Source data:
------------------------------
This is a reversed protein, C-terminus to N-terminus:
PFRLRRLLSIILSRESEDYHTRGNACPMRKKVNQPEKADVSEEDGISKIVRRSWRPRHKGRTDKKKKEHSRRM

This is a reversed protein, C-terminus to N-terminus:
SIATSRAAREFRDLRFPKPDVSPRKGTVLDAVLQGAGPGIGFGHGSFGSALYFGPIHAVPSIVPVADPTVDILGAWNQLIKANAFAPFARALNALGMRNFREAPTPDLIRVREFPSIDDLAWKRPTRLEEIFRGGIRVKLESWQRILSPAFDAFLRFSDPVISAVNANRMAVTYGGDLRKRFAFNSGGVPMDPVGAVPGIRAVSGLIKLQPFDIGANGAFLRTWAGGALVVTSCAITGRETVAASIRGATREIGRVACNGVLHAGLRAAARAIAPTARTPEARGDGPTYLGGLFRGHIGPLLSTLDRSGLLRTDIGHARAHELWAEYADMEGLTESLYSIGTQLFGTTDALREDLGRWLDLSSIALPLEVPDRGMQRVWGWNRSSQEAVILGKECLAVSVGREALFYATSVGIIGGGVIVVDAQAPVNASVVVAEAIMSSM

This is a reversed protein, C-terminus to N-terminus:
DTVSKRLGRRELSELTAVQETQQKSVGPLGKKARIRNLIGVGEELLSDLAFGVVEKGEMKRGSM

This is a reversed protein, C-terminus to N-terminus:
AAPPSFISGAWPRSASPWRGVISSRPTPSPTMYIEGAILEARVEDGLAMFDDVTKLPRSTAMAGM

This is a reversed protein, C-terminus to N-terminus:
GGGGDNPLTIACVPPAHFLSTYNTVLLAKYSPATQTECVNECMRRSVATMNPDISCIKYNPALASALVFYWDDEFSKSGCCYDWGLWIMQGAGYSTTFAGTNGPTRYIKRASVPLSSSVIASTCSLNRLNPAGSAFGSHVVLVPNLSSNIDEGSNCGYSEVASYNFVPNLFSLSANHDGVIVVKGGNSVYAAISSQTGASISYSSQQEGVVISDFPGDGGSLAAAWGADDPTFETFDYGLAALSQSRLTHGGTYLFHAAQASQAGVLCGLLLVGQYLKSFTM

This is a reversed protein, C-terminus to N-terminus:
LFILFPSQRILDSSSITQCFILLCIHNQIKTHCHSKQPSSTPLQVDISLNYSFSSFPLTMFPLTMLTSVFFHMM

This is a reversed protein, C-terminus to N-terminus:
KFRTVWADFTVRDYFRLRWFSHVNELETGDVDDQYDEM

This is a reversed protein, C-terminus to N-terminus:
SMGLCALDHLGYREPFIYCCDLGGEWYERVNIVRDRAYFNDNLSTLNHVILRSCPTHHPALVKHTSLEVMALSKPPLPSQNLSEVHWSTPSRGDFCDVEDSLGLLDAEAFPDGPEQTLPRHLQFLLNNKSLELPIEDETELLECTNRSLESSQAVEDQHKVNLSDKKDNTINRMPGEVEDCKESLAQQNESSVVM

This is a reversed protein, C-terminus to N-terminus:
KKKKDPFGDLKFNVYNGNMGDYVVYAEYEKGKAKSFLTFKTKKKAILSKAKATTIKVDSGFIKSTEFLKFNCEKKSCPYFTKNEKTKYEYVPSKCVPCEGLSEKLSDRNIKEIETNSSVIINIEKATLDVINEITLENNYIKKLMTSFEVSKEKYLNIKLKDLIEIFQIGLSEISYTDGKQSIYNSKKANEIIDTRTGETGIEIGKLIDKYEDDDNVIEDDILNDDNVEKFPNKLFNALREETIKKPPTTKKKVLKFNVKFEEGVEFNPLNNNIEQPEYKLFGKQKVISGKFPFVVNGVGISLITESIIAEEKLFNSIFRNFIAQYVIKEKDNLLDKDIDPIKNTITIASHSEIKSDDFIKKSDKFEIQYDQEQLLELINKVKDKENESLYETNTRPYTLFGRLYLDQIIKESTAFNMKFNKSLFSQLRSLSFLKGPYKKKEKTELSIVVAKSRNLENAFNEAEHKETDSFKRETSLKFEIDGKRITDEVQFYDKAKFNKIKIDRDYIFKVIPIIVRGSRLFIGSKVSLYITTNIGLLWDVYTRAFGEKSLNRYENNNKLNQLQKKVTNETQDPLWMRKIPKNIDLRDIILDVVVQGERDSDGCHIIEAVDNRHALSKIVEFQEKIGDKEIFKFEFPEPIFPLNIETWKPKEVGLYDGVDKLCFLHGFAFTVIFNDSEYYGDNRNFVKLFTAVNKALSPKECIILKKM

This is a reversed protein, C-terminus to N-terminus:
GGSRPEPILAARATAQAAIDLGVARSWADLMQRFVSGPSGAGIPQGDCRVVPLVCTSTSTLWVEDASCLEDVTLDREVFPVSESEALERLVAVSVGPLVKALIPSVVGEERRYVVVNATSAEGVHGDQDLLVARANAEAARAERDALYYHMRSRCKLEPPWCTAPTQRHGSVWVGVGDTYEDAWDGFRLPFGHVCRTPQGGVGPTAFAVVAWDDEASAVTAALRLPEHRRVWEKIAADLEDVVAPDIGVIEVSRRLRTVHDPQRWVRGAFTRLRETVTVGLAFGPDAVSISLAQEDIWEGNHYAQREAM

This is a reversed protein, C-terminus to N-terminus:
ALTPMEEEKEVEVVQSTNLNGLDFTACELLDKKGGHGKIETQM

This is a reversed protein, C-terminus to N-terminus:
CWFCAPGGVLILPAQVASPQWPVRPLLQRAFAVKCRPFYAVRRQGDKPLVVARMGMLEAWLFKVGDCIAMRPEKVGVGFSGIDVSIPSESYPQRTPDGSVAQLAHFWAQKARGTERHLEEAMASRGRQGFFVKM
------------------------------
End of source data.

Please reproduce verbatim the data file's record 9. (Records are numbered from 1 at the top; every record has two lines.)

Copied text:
This is a reversed protein, C-terminus to N-terminus:
KKKKDPFGDLKFNVYNGNMGDYVVYAEYEKGKAKSFLTFKTKKKAILSKAKATTIKVDSGFIKSTEFLKFNCEKKSCPYFTKNEKTKYEYVPSKCVPCEGLSEKLSDRNIKEIETNSSVIINIEKATLDVINEITLENNYIKKLMTSFEVSKEKYLNIKLKDLIEIFQIGLSEISYTDGKQSIYNSKKANEIIDTRTGETGIEIGKLIDKYEDDDNVIEDDILNDDNVEKFPNKLFNALREETIKKPPTTKKKVLKFNVKFEEGVEFNPLNNNIEQPEYKLFGKQKVISGKFPFVVNGVGISLITESIIAEEKLFNSIFRNFIAQYVIKEKDNLLDKDIDPIKNTITIASHSEIKSDDFIKKSDKFEIQYDQEQLLELINKVKDKENESLYETNTRPYTLFGRLYLDQIIKESTAFNMKFNKSLFSQLRSLSFLKGPYKKKEKTELSIVVAKSRNLENAFNEAEHKETDSFKRETSLKFEIDGKRITDEVQFYDKAKFNKIKIDRDYIFKVIPIIVRGSRLFIGSKVSLYITTNIGLLWDVYTRAFGEKSLNRYENNNKLNQLQKKVTNETQDPLWMRKIPKNIDLRDIILDVVVQGERDSDGCHIIEAVDNRHALSKIVEFQEKIGDKEIFKFEFPEPIFPLNIETWKPKEVGLYDGVDKLCFLHGFAFTVIFNDSEYYGDNRNFVKLFTAVNKALSPKECIILKKM